That's right, this is the battle of the underwhelming 5-drop enchantments.
Pyroconvergence comes in at #69 among uncommons in Return to Ravnica, while Sphere of Safety rates as the 63rd uncommon in the set (out of 80). So, neither one is getting anybody hot and bothered. And really, that's appropriate. Neither of these cards is the kind of card that fits well into a drafted deck. I could see them helping in certain constructed decks, but that's not what we do. So which card is stronger in a draft scenario?
For me, the way to judge these cards is to look at what their effect would be at the point in which they'd be on the battlefield. Most likely, you wouldn't see either card before turn 4 even if they're in your opening hand. And since they're expensive cards, you'd probably be weighing them against other, strong cards that might be more effective. So, in general, I think you'd expect to play these cards on turn 5, with probably 3-4 cards in hand.
With Pyroconvergence, at that point you've got at most two multicolored spells in hand. If you had Rakdos Shred-Freak or Frostburn Weird, you've already played them. You're more likely to be sitting on Explosive Impact or Street Spasm. Pyroconvergence could potentially be useful if you're a strongly Izzet deck with lots of tricks and higher cost spells, but that kind of deck can get you in trouble.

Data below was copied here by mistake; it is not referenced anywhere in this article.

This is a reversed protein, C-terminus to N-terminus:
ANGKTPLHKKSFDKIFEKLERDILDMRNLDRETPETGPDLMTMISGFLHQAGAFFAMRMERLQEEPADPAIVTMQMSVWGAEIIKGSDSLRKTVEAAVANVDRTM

Now let's look at Sphere of Safety. If you drop it in turn 5, you may have already had a chance to put down an enchantment or two. Security Blockade and Arrest are two particularly useful enchantments that help make Sphere of Safety much more useful, (in addition to themselves being vastly superior to either of these enchantments). Additionally, most draft decks you play against put their enchantment removal in their sideboard. So at least in most game 1s, once the Sphere is out there, it's out there.
Between Axebane Guardian and the various keyrunes, there's enough mana-fixing and mana-ramping that Sphere of Safety loses its mustard, particularly as the game progresses and mana becomes easier to find. But if you find yourself in a Selesnya deck without many ways to get to the late game, where you own, Sphere of Safety becomes a fairly useful card.
In the end, neither of these cards are cards you really want to play. They rely so heavily on the makeup of the rest of your deck that there are precious few circumstances when you'll want to employ them. But in a vacuum, assuming all things equal, give me the one that I can actually see working to my advantage.
Joe's Pick: Sphere of Safety